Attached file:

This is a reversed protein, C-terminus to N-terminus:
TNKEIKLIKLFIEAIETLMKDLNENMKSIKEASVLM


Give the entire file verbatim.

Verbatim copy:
This is a reversed protein, C-terminus to N-terminus:
TNKEIKLIKLFIEAIETLMKDLNENMKSIKEASVLM